Andrew Stoecklein
Andrew Stoecklein (Inland Hills Church/Facebook)

To say I was heartbroken to hear about Inland Hills Church pastor Andrew Stoecklein taking his own life last weekend would be an understatement. Heartbroken, but not surprised. Not because I knew Andrew. As his story hit the media Friday, it was the first time I'd even heard of Inland Hills Church or of Andrew's painful journey. And yet the conversations in our home and with friends kept finding their way back to this subject. Pastors. Suicide. Pressure. Expectations. All of it. My daughter jumped in on one discussion with, "Gosh, how could someone in that kind of leadership position do that? Why would they do it?" Thankfully, that led to a deeper dialogue about personal frailty and mental health, even church culture. Honestly, any conjecture about why someone takes his own life is like looking through a keyhole—we just can't see everything. But as I've tried to think deeply about my own personal fractures and what drives a pastor to do the unthinkable, a few incomplete, unfiltered thoughts come to mind about how the church ethos has shifted.

The New Normal

Pastors and Personas: With the advent of social media, pastors are feeling the pressure of creating a pastoral persona like never before. No longer are we simply men and women with a calling to shepherd and preach and comfort in the confines of our little communities. Pastors are now required to build a brand and put on a smile. Often what is posted on social media is the furthest thing from personal reality. This pressure often drives pastors over the edge into addiction, unhealthy behavior and in rare moments, suicide.

Personal and Corporate Expectations: A friend of mine was relating his experience at the zoo. He watched as a man and his son were shouting at one of the animals taking shade under a tree. They banged on the enclosure and yelled, "Do Something!" I cringed a bit when he told me the story. Most pastors, if they're honest, will tell you they feel like that poor warthog seeking sanctuary under the tree. Pastors feel inadequate, undereducated, unprepared for the weight of people's broken lives and then their crazy expectations of how pastors should perform. Unseen hours are spent in hospitals and funerals and in the middle of family drama. Yet pastors are judged primarily on a 30-minute sermon, once a week. The "Do Something!" of pastoral work is driving pastors to dark places.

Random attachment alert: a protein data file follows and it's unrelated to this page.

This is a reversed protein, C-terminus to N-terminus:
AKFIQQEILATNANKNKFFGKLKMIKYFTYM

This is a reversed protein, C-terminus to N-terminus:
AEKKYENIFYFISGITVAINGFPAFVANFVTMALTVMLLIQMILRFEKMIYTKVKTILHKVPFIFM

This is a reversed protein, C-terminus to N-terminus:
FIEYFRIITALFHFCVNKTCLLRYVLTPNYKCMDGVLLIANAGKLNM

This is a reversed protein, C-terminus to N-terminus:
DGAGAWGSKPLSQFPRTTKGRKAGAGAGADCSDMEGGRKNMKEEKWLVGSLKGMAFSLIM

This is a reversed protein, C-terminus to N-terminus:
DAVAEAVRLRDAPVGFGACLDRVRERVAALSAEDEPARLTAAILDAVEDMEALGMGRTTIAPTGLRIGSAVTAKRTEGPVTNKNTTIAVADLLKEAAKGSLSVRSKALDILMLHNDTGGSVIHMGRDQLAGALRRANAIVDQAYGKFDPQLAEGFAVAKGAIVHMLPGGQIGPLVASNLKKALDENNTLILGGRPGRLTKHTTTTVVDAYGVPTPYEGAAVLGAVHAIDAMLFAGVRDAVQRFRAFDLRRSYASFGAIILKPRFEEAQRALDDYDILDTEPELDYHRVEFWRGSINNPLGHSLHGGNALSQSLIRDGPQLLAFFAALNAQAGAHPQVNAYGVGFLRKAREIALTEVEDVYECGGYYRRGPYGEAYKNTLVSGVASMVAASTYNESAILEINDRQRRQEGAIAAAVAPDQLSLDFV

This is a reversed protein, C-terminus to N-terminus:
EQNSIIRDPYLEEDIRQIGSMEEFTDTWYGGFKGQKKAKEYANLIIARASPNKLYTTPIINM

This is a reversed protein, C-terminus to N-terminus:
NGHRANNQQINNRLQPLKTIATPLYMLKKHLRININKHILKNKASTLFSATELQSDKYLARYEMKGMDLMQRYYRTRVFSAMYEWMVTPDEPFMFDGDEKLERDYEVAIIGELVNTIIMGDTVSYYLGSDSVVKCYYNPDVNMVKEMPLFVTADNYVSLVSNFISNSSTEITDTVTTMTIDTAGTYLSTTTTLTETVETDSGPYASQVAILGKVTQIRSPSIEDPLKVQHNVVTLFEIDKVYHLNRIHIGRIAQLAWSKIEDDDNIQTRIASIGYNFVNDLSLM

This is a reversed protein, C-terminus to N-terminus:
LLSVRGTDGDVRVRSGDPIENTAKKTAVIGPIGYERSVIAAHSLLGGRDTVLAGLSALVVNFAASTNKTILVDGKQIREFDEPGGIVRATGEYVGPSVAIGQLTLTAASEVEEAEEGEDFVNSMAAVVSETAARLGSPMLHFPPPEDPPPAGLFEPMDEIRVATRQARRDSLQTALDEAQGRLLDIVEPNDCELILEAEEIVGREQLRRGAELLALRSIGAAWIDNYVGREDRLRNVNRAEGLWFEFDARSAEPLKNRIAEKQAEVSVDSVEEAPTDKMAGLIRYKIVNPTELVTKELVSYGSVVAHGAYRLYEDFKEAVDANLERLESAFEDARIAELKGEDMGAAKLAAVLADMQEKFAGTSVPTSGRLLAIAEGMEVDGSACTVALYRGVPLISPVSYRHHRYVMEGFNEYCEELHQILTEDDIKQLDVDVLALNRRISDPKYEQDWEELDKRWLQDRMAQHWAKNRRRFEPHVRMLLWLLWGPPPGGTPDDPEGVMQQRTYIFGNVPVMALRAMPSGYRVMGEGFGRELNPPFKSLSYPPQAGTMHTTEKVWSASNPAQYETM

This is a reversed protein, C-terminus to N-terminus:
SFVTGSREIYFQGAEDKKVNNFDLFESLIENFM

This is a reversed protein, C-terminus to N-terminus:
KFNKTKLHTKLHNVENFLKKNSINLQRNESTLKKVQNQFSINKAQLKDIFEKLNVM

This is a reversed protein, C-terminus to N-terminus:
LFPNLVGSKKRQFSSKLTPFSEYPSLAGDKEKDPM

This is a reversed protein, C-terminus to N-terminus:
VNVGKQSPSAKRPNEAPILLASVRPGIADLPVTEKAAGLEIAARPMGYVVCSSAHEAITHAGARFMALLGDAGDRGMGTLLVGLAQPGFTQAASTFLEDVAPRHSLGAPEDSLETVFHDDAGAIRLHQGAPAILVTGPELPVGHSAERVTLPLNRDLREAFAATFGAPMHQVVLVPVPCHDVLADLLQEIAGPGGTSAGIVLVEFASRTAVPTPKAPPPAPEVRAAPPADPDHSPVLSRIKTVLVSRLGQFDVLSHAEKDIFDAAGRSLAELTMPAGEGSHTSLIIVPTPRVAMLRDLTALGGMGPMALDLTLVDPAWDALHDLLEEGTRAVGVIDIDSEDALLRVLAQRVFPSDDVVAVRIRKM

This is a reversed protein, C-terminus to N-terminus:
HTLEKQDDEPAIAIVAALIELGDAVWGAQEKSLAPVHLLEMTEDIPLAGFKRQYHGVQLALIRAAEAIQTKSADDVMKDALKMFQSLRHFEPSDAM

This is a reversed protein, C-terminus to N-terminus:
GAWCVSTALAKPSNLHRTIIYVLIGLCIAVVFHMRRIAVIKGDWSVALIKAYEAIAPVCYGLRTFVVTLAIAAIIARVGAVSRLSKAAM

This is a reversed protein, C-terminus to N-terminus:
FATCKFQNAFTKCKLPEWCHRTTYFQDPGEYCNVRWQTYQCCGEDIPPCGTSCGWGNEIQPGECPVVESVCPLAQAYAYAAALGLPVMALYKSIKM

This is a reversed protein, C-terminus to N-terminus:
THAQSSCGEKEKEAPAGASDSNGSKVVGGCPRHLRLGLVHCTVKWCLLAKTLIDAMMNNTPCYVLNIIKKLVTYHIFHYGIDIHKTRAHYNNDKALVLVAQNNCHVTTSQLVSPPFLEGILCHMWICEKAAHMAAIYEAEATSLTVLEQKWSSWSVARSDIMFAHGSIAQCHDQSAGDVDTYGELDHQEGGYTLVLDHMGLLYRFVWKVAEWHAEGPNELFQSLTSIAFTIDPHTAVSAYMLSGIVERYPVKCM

Mental Health: Churches have to do better in the arena of mental health. I don't have much commentary on this simply because I feel like the church, at least our church, doesn't have context for this. When someone in our community is at the end of his or her rope, something that is beyond our pastoral care, we refer them to a professional. Of course, we aren't able to prescribe appropriate medications or counsel through PTSD. Like it or not, we are vastly unequipped for many of the new mental health challenges facing us. Yet at the same time, the church should be—must be—the place of greatest healing and radical grace to those who feel hopeless.

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I have yet to find real clarity on this subject. Should pastors be healthier than those they lead? Probably. I mean, yes. We should be leading others into places of purpose and identity found in Jesus. But what happens when that expectation builds a wall of isolation and pressure to live a life disconnected from help?

Just this minute, I don't have good answers.

Ironically, we filmed this short video about suicide recently. Perhaps it will educate and encourage you.

Jon Quitt serves as lead pastor for Vineyard Community Church in Tuscaloosa, Alabama. He is the author of We're All Heroes in Our Own Story (Crosslink, 2016). This article originally appeared on jonquitt.com.

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